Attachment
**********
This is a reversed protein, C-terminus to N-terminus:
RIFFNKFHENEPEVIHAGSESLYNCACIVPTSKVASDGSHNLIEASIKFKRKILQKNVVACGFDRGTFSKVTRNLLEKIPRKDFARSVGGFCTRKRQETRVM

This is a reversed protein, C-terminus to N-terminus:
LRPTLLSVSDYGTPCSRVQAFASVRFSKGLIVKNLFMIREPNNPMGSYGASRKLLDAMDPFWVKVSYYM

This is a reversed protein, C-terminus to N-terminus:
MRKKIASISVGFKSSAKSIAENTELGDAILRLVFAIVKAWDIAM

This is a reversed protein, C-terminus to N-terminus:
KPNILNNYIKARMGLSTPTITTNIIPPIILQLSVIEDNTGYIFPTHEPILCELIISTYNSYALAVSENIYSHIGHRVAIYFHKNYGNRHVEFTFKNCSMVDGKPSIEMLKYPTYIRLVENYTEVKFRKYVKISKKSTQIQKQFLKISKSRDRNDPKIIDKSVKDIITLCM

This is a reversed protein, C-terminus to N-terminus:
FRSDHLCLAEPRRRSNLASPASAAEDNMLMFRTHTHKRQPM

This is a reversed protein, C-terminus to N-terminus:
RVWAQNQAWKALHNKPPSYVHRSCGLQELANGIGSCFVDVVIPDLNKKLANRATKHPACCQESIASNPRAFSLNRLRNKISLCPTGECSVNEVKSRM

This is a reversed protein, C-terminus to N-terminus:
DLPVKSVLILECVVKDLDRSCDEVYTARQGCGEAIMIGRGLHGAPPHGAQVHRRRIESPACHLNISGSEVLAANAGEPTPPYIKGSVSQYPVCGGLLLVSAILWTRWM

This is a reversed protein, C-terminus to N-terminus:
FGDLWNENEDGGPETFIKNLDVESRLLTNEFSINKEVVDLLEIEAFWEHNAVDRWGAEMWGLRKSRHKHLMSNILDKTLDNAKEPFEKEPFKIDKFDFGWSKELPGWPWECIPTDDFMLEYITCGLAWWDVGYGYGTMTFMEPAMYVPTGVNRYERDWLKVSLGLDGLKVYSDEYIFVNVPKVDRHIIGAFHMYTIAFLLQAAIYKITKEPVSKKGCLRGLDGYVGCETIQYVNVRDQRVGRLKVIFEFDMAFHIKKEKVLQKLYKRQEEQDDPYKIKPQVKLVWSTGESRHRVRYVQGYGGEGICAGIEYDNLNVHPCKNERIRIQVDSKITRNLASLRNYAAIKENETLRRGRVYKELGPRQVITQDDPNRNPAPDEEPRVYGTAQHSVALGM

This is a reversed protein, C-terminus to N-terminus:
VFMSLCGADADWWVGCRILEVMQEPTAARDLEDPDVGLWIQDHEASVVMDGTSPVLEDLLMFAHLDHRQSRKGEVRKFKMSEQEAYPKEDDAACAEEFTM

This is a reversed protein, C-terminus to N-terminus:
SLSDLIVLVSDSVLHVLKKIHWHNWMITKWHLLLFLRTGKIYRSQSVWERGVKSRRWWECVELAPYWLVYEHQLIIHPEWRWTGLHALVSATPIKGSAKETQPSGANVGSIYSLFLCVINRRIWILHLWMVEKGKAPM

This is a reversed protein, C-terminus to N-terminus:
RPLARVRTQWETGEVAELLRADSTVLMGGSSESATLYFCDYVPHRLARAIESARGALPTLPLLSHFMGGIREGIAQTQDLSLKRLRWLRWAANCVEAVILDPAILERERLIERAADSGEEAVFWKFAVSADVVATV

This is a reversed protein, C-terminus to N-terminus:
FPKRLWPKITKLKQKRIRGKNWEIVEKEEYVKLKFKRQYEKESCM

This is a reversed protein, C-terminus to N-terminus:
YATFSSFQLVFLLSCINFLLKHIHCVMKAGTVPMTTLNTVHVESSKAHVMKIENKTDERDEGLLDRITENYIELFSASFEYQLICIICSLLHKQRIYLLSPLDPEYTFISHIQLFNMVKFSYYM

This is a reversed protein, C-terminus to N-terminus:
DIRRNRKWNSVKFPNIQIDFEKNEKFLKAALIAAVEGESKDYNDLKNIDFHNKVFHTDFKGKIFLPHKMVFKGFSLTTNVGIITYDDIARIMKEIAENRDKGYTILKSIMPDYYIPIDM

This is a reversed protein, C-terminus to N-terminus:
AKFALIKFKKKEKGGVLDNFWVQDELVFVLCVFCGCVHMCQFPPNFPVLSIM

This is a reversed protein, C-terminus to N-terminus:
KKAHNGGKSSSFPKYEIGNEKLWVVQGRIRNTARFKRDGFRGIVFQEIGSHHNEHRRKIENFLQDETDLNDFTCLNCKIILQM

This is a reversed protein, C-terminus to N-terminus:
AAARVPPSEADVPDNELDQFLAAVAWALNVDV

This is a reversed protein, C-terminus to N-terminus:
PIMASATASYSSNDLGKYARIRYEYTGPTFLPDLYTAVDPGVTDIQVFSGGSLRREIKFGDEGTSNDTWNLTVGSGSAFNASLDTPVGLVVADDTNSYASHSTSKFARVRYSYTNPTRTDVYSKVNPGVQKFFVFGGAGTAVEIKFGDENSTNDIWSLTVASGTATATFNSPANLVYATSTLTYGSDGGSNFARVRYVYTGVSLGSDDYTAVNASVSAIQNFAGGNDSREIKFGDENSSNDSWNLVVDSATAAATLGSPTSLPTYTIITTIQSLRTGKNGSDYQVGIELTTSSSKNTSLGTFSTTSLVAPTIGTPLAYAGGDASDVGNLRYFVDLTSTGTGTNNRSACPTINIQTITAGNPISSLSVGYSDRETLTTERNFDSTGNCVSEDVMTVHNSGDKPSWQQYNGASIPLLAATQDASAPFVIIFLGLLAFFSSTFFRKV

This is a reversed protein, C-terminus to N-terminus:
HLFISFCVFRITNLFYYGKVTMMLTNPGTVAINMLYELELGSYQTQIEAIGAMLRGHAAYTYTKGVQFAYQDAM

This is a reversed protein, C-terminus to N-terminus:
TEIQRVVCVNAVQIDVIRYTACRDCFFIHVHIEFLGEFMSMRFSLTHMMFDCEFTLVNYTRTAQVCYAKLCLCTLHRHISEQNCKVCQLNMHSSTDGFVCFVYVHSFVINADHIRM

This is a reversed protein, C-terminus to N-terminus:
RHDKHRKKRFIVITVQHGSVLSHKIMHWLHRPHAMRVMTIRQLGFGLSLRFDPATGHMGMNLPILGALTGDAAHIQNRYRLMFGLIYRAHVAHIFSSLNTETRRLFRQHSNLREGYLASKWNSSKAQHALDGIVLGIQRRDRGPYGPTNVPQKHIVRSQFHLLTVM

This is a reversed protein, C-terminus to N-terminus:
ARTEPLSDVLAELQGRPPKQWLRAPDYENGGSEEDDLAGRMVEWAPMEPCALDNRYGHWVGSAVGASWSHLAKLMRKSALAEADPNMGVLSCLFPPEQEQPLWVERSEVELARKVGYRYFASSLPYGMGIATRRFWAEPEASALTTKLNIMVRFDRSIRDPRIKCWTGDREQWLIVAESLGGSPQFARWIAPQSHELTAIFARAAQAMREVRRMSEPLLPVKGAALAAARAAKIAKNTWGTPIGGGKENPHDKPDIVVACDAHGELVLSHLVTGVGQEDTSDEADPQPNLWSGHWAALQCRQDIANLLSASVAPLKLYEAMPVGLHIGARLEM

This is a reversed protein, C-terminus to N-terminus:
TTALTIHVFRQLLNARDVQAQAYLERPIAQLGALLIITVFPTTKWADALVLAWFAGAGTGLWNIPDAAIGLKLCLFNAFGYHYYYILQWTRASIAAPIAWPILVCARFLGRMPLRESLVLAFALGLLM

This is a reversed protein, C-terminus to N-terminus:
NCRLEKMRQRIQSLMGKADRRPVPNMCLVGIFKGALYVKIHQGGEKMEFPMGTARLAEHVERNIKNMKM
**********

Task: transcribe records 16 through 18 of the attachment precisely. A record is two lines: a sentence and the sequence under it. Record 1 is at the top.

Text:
This is a reversed protein, C-terminus to N-terminus:
KKAHNGGKSSSFPKYEIGNEKLWVVQGRIRNTARFKRDGFRGIVFQEIGSHHNEHRRKIENFLQDETDLNDFTCLNCKIILQM

This is a reversed protein, C-terminus to N-terminus:
AAARVPPSEADVPDNELDQFLAAVAWALNVDV

This is a reversed protein, C-terminus to N-terminus:
PIMASATASYSSNDLGKYARIRYEYTGPTFLPDLYTAVDPGVTDIQVFSGGSLRREIKFGDEGTSNDTWNLTVGSGSAFNASLDTPVGLVVADDTNSYASHSTSKFARVRYSYTNPTRTDVYSKVNPGVQKFFVFGGAGTAVEIKFGDENSTNDIWSLTVASGTATATFNSPANLVYATSTLTYGSDGGSNFARVRYVYTGVSLGSDDYTAVNASVSAIQNFAGGNDSREIKFGDENSSNDSWNLVVDSATAAATLGSPTSLPTYTIITTIQSLRTGKNGSDYQVGIELTTSSSKNTSLGTFSTTSLVAPTIGTPLAYAGGDASDVGNLRYFVDLTSTGTGTNNRSACPTINIQTITAGNPISSLSVGYSDRETLTTERNFDSTGNCVSEDVMTVHNSGDKPSWQQYNGASIPLLAATQDASAPFVIIFLGLLAFFSSTFFRKV